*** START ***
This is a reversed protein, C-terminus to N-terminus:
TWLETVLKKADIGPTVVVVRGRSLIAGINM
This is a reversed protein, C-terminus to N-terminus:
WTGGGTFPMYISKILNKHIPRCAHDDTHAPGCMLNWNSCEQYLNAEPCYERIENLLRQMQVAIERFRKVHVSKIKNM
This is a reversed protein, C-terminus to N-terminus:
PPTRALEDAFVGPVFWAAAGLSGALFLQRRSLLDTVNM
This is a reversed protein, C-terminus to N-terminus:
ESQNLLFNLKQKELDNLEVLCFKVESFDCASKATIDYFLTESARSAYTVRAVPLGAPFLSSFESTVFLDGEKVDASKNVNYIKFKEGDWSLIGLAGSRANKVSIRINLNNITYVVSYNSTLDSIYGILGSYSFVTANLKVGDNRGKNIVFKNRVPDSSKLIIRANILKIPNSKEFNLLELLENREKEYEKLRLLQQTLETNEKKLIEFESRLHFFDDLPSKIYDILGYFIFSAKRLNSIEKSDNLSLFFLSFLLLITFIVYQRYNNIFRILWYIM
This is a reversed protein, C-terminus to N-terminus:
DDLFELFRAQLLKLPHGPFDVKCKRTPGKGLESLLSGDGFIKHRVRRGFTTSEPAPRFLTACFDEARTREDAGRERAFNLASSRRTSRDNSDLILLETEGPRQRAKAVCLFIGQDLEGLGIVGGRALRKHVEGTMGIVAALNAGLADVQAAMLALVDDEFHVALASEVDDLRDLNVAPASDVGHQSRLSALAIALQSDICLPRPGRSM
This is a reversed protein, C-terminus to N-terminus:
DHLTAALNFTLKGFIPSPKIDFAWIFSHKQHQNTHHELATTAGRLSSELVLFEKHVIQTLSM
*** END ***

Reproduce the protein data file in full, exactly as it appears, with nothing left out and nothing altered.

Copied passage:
This is a reversed protein, C-terminus to N-terminus:
TWLETVLKKADIGPTVVVVRGRSLIAGINM
This is a reversed protein, C-terminus to N-terminus:
WTGGGTFPMYISKILNKHIPRCAHDDTHAPGCMLNWNSCEQYLNAEPCYERIENLLRQMQVAIERFRKVHVSKIKNM
This is a reversed protein, C-terminus to N-terminus:
PPTRALEDAFVGPVFWAAAGLSGALFLQRRSLLDTVNM
This is a reversed protein, C-terminus to N-terminus:
ESQNLLFNLKQKELDNLEVLCFKVESFDCASKATIDYFLTESARSAYTVRAVPLGAPFLSSFESTVFLDGEKVDASKNVNYIKFKEGDWSLIGLAGSRANKVSIRINLNNITYVVSYNSTLDSIYGILGSYSFVTANLKVGDNRGKNIVFKNRVPDSSKLIIRANILKIPNSKEFNLLELLENREKEYEKLRLLQQTLETNEKKLIEFESRLHFFDDLPSKIYDILGYFIFSAKRLNSIEKSDNLSLFFLSFLLLITFIVYQRYNNIFRILWYIM
This is a reversed protein, C-terminus to N-terminus:
DDLFELFRAQLLKLPHGPFDVKCKRTPGKGLESLLSGDGFIKHRVRRGFTTSEPAPRFLTACFDEARTREDAGRERAFNLASSRRTSRDNSDLILLETEGPRQRAKAVCLFIGQDLEGLGIVGGRALRKHVEGTMGIVAALNAGLADVQAAMLALVDDEFHVALASEVDDLRDLNVAPASDVGHQSRLSALAIALQSDICLPRPGRSM
This is a reversed protein, C-terminus to N-terminus:
DHLTAALNFTLKGFIPSPKIDFAWIFSHKQHQNTHHELATTAGRLSSELVLFEKHVIQTLSM